Saturday, 4 October 2008

Caps Add Players

Capilanos Sign Two More Players
[Vancouver News-Herald, Jan. 29, 1946]
It was cold and there was snow on the ground, but as far as Bob Brown was concerned, it might as well have been spring.
“Have you ever been to Sunnyside?” Vancouver’s Mr. Baseball asked the shivering reporter. “It’s wonderful there, a perfect part, always wonderful weather. You’ll like it.”
“I’m s-u-r-r-r-e I wil-l-l,” chattered the reporter.
Anyway, Bob would have you believe, the grass is growing in his outfield, but it would appear there’s no grass growing under the feet of the manger of the Vancouver entry in the Western International baseball league.
Bob, whose club, under Manager Sylvester Johnson, begins spring training at Sunnyside, Wash., on either April 3 or 5, is fast rounding up a nice nine that he hopes will keep that W.I.L. pennant floating from his flag pole.
Already he has two pitchers, a catcher, and a couple of local boys, Reg Clarkson and George Bogdanovich, lined up for his 1946 squad, and he’s dickering with another outfielder, a second-sacker and two new hurlers.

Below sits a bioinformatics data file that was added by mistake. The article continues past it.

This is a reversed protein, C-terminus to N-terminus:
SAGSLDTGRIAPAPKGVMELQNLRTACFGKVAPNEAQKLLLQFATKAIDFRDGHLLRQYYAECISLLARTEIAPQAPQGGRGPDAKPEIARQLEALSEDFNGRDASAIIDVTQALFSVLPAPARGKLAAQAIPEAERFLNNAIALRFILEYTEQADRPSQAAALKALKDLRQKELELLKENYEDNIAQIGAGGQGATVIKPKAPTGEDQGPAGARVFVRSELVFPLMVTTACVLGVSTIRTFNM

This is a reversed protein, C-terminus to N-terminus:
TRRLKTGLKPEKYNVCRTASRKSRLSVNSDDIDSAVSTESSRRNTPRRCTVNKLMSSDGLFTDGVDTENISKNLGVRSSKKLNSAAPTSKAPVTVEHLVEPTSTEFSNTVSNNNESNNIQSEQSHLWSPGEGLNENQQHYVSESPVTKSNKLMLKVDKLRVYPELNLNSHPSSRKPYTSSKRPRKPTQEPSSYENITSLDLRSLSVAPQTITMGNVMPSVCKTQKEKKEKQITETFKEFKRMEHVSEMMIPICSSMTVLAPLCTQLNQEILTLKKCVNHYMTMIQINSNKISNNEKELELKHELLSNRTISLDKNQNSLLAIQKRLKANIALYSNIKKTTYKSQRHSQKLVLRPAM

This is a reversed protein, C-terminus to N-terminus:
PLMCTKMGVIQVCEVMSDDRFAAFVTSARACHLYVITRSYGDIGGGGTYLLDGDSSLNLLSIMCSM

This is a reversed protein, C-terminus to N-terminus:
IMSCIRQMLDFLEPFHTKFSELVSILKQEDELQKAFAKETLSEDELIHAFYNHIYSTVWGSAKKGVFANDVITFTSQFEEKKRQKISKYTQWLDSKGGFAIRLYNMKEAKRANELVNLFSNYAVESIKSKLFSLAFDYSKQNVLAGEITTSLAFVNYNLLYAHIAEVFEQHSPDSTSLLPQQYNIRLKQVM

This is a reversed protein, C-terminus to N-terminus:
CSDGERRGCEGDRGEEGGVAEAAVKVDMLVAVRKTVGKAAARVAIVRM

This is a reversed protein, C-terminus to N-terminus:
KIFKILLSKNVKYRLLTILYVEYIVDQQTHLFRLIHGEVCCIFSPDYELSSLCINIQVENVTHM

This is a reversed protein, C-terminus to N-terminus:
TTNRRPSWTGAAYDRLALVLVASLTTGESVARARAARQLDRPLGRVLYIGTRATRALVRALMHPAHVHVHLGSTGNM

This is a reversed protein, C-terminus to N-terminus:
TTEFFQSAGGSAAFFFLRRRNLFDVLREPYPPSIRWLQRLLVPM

Monday, he received the contracts of two more youngsters, a pitcher and an outfielder. The chucker is Bill O’Rourke, a Seattle southpaw, who hasn’t played pro ball but has semi-pro experience. O’Rourke, who is about 18 or 19, is described as a good prospect.
The flychaser is Neil Owens, a product of Willamette University, which has already provided Bob with a catcher, Ray Spurgeon. Owens, who is about 21, is just back from overseas. A fastball pitcher, Connie Higdon, signed recently, completes the present roster.
Opening date in Vancouver won’t be announced until the schedule, which Bob is battling with in his spare time, is approved by the league.
Ruby Robert is having a ltttle trouble with the clubs that want split weeks in their schedule. It’s alright for some cities, says Robert, but the hop between some towns, like Vancouver and Yakima, is too long to make the scheme practicable for everybody.
Bring out the sulphur and molasses, Ma. Those aren’t snowballs the kids are throwing. They’re baseballs.

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